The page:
Dr.Vanja Vučičević Boras at Croatia and colleagues have reported a rare case of TB Oral Cavity presenting as Painless Ulcer tongue. The case has been published in the journal Acta stomatologica, and it describes an extremely rare oral lesion as a result of primary pulmonary tuberculosis.
Despite advances in diagnostic and therapeutic opportunities, tuberculosis (TB) still remains one of the leading causes of death around the world. The World Health Organization (WHO) reported the incidence of 9.6 million global cases of TB in 2014, predominantly in South-East Asia and Western Pacific nations.
In the present case, a 68-year-old male patient was referred to the Department of Oral Medicine, School of Dental Medicine, the University of Zagreb with complaints of painless tongue ulceration. It was a refractory painless ulceration at the ventral surface of the tongue. His detailed medical history was taken which was followed by a clinical examination of the oral mucosa and palpation of regional lymph nodes. The examination revealed ulceration on the patient’s ventrolateral surface of the tongue which was approximately two centimetres in diameter. On palpation, regional lymph nodes did not reveal enlargement.
The toluidine blue test of the suspected lesion was performed at each control examination. His biopsy samples for histopathologic diagnosis were taken three times. The analysis of the first biopsy sample for histopathology revealed a non-specific inflammation whereas the second biopsy revealed a caseous necrosis without positive Ziehl-Neelsen staining and the third biopsy revealed a granulomatous inflammation which was highly suspicious of sarcoidosis.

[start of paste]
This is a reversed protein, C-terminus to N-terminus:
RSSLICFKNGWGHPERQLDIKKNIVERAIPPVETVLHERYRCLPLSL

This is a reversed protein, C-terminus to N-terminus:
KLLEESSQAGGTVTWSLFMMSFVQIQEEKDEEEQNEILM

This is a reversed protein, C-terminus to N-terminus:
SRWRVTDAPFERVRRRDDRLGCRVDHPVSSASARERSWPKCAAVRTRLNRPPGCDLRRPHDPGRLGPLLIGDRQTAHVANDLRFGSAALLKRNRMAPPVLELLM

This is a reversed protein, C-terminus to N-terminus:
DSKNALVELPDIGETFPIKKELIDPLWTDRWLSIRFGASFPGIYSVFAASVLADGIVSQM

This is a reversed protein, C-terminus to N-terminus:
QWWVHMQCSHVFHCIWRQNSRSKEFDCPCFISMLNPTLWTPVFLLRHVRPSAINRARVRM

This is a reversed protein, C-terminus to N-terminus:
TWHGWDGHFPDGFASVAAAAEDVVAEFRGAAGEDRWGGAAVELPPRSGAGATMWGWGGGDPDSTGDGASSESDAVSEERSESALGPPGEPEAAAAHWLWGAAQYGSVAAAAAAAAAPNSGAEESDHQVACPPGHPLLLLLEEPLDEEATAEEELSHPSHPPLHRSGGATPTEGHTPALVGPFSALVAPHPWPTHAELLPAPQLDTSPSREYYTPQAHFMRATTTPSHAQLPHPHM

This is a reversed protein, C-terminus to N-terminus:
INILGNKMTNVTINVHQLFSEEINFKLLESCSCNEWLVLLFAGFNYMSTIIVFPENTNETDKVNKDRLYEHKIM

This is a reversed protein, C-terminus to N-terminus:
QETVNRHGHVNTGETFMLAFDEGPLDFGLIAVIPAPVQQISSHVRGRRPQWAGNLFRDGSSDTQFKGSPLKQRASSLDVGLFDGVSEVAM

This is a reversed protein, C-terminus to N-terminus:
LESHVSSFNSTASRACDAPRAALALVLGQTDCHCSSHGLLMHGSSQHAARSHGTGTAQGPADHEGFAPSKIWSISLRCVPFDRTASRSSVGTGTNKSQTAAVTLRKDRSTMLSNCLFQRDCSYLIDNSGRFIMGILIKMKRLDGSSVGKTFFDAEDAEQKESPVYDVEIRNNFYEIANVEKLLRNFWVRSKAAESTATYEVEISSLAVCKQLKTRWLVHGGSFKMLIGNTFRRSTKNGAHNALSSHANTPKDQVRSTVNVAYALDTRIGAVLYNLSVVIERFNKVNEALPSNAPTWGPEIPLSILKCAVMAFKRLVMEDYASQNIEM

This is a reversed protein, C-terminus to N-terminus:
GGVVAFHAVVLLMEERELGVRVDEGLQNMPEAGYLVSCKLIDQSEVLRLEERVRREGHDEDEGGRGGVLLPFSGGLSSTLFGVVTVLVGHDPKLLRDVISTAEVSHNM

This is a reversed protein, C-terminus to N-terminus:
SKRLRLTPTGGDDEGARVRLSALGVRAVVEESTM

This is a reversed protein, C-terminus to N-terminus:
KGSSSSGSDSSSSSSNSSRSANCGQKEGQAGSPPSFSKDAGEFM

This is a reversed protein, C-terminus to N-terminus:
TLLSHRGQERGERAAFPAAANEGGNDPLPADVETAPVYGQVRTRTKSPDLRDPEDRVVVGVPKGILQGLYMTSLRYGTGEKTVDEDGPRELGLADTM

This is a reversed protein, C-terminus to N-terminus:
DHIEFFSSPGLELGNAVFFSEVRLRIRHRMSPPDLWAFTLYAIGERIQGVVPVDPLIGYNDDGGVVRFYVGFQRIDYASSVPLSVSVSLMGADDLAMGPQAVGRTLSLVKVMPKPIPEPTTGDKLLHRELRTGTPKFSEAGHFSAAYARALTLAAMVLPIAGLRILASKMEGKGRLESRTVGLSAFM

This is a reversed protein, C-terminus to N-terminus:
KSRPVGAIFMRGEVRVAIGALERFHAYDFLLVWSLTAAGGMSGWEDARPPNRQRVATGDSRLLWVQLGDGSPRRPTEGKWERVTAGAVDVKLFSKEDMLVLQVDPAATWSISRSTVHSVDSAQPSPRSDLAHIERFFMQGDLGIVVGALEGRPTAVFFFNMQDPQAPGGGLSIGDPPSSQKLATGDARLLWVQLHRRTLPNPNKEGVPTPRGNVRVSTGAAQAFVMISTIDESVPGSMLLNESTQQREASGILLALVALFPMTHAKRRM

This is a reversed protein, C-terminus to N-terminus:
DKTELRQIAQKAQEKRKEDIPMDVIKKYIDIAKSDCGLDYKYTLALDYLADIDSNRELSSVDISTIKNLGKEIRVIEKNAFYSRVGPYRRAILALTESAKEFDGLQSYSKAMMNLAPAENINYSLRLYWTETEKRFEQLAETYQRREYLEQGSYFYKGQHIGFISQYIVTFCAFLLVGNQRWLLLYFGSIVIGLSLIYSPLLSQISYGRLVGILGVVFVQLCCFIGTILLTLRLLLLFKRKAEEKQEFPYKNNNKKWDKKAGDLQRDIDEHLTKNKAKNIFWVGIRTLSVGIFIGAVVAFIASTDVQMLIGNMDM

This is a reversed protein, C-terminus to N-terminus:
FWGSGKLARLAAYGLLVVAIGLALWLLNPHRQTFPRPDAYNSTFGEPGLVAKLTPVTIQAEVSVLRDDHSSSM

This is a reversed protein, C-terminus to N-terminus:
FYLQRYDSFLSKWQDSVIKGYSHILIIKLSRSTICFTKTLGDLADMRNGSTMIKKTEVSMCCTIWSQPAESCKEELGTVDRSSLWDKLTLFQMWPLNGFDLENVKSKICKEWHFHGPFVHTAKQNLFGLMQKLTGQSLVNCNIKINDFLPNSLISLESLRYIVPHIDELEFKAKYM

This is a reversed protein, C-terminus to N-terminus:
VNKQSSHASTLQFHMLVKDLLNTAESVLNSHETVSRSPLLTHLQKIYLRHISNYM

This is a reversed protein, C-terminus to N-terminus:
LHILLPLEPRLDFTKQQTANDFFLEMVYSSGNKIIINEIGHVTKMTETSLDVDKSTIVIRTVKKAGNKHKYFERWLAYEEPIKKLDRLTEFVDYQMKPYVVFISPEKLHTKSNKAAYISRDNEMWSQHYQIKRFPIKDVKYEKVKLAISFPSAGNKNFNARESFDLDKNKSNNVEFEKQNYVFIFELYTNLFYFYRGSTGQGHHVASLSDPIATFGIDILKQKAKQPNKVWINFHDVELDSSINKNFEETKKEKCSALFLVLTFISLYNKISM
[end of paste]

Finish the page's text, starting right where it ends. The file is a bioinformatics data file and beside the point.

The patient was hospitalized and he underwent a complete physical examination, and laboratory and radiological diagnostics. His physical chest examination revealed bilaterally coarse crepitations and laboratory findings of his complete blood count revealed normocytic anaemia of chronic disease. The radiographic examination of lungs showed multiple small nodules bilaterally and positive direct sputum smear. The patient was treated by a combination of four standard antituberculosis agents: isoniazid, rifampicin, ethambutol and pyrazinamide. After the treatment, his ulcerated lesion of the tongue rapidly improved along with pulmonary status.
Although there has been an increase in the incidence of extrapulmonary TB due to rare clinical presentations, it is still an underdiagnosed entity. This case report describes a painless oral ulcer as a secondary lesion of active primary lung TB without other specific pulmonary symptoms.
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